Giant Ocean Cleanup Has Begun To Remove Plastic From The Ocean

Source: The New York Times/Christina Caron

Photo: Henry & Co./Unsplash

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A multimillion-dollar floating boom designed to corral plastic debris littering the Pacific Ocean deployed from San Francisco Bay on Saturday as part of a larger high-stakes and ambitious undertaking.

The 2,000-foot-long unmanned structure was the product of about $20 million in funding from the Ocean Cleanup, a nonprofit that aims to trap up to 150,000 pounds of plastic during the boom’s first year at sea. Within five years, with the creation of dozens more booms, the organization hopes to clean half of the Great Pacific Garbage Patch.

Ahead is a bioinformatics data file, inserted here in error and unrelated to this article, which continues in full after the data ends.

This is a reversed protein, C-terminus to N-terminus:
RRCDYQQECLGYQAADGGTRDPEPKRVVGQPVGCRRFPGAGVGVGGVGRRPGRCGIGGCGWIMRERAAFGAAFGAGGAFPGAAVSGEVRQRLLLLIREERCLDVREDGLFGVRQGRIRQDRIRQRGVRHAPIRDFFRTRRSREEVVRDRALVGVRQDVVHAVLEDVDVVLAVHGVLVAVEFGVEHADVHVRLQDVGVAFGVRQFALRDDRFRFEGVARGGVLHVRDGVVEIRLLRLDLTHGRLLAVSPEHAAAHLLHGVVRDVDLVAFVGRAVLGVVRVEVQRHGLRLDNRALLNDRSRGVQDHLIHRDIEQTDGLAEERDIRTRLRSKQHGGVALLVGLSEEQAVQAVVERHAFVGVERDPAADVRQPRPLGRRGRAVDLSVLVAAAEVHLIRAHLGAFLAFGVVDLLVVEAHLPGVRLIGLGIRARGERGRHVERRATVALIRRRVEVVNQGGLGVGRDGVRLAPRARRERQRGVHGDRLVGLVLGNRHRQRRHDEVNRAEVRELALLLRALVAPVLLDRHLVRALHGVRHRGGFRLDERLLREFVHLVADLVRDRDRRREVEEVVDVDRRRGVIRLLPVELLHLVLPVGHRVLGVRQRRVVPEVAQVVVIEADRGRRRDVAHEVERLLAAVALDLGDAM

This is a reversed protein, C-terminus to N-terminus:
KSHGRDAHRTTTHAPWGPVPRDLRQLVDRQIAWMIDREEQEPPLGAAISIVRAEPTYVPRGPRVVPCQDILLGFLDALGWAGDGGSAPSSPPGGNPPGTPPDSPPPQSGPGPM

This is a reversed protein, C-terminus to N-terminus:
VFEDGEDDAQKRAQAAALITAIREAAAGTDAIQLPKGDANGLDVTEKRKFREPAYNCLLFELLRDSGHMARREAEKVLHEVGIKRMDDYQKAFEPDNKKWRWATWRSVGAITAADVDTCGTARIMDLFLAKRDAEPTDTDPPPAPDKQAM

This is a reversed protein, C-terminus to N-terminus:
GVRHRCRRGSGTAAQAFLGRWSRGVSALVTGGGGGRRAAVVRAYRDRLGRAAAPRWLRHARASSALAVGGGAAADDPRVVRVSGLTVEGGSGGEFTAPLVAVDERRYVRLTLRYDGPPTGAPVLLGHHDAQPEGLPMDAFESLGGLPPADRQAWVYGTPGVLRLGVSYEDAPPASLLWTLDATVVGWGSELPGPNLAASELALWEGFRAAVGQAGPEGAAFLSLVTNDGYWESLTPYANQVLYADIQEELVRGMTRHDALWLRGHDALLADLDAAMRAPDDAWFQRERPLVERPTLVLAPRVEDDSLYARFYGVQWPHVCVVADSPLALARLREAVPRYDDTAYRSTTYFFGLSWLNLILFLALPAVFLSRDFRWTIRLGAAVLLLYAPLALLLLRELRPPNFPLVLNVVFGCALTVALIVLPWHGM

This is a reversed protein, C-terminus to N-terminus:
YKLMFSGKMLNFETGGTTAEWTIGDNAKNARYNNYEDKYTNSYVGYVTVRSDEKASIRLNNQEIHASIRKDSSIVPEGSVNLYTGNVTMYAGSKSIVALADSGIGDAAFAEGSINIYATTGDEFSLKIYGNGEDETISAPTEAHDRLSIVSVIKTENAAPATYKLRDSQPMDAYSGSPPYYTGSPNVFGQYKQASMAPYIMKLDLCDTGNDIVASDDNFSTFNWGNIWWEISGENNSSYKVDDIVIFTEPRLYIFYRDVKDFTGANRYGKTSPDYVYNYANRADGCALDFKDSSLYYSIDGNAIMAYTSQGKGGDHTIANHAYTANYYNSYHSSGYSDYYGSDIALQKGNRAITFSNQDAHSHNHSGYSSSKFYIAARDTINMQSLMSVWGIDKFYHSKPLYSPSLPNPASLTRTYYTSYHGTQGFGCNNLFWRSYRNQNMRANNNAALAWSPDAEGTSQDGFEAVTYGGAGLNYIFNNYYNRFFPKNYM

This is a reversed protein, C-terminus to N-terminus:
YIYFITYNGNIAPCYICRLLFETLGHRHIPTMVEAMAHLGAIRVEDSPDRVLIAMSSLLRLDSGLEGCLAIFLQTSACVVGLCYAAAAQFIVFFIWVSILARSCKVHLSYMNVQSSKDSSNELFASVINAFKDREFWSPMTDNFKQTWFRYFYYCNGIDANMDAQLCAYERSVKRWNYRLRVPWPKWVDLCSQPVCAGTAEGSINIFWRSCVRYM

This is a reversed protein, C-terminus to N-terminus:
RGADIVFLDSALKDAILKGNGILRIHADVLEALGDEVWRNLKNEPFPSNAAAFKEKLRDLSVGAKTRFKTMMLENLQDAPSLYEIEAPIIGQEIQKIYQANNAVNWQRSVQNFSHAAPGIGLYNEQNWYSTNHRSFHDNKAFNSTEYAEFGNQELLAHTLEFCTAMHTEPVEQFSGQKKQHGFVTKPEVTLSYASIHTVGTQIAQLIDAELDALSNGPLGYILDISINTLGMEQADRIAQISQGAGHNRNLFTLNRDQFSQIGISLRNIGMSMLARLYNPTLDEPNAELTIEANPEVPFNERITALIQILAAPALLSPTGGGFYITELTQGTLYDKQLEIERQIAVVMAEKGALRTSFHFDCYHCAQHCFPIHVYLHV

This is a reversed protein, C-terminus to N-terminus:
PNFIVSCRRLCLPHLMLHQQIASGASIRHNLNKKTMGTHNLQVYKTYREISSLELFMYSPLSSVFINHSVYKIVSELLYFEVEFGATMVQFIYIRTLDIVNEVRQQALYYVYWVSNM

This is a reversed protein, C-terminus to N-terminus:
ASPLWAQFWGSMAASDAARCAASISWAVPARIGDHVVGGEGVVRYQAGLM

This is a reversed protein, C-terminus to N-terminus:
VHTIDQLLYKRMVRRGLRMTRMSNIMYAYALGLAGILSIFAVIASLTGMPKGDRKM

The patch, a gyre of trash between California and Hawaii, comprises an estimated 1.8 trillion pieces of scattered detritus, including at least 87,000 tons of plastic.

Over the next several days, the boom will be towed to a site where it will undergo two weeks of testing. If everything goes as planned, the boom will then be brought to the garbage patch, nearly 1,400 miles offshore, where it is expected to arrive by mid-October, said Boyan Slat, 24, the Dutch inventor and entrepreneur who founded Ocean Cleanup.

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Photo: Henry & Co./Unsplash

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